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Creature of the Boundaries: The Grotesque as Creative Intervention in the 21st Century
full name / name of organization:
Katie Lavers, Edith Cowan University, Western Australia, and Dr. Nancy Hightower
Contemporary art, literature, new media and philosophy all interact with the grotesque in innovative and thought-provoking ways. With origins in the ornamental “grottoes” of the Domus Aurea, Nero’s palace, where human forms metamorphosed playfully into the forms of plants and animals, the grotesque has since transformed into a darker vision. Bosch’s Garden of Earthly Delights and Bruegel’s The Triumph of Death challenged and attacked social and moral orthodoxies through the use of the grotesque, as did the carnivalesque work of Rabelais’ Gargantua and Pantagruel. In the 20th Century, artists such as Otto Dix, George Grosz and Hannah Hoch used the grotesque as creative intervention to provoke and challenge social and cultural norms, as have film directors such as Alejandro Jodorowsky and David Lynch, more recently.
The grotesque is a “boundary creature,” as scholar Frances Connelly terms it, and exists only where there are strongly patrolled boundaries to transgress. Often used pejoratively to describe unsightly, unsettling, pornographic, or obscene work, the grotesque is a strange juxtaposition of humor, weird beauty, horror, and sadness. The grotesque challenges accepted norms, often inducing a cultural paradigm shift in viewers/readers, provoking them to redefine their relationship with the “other.” Grotesque interventions can address a wide range of social and cultural issues including the body, gender construction and sexuality, capitalism, economic inequalities, power struggles, mental illness in conflict with today’s psychological practices, transnationalism and animal studies./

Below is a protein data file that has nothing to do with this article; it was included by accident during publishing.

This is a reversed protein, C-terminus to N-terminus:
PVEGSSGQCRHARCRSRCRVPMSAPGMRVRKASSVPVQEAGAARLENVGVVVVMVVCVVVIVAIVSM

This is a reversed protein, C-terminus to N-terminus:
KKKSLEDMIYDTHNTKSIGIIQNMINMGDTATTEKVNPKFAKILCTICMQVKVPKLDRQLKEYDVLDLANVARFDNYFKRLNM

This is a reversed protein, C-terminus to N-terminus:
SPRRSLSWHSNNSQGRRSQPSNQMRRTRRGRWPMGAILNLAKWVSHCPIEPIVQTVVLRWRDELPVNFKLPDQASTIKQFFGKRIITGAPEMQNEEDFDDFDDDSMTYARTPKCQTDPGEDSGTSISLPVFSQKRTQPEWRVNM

We seek articles that open up the field of discourse surrounding the grotesque as creative intervention in the 21st century. We welcome essays from all fields both from within and from outside the humanities. We also invite interdisciplinary work and will consider original photography, drawings, diagrams and unusual approaches to the structuring of text where this is an integral part of the proposal.
Proposals of 500 words and a short bio should be sent to firstname.lastname@example.org by February 1, 2014. Full papers (4,000 – 7500 words) will be due by June 1, 2014.
Visual and Performing Arts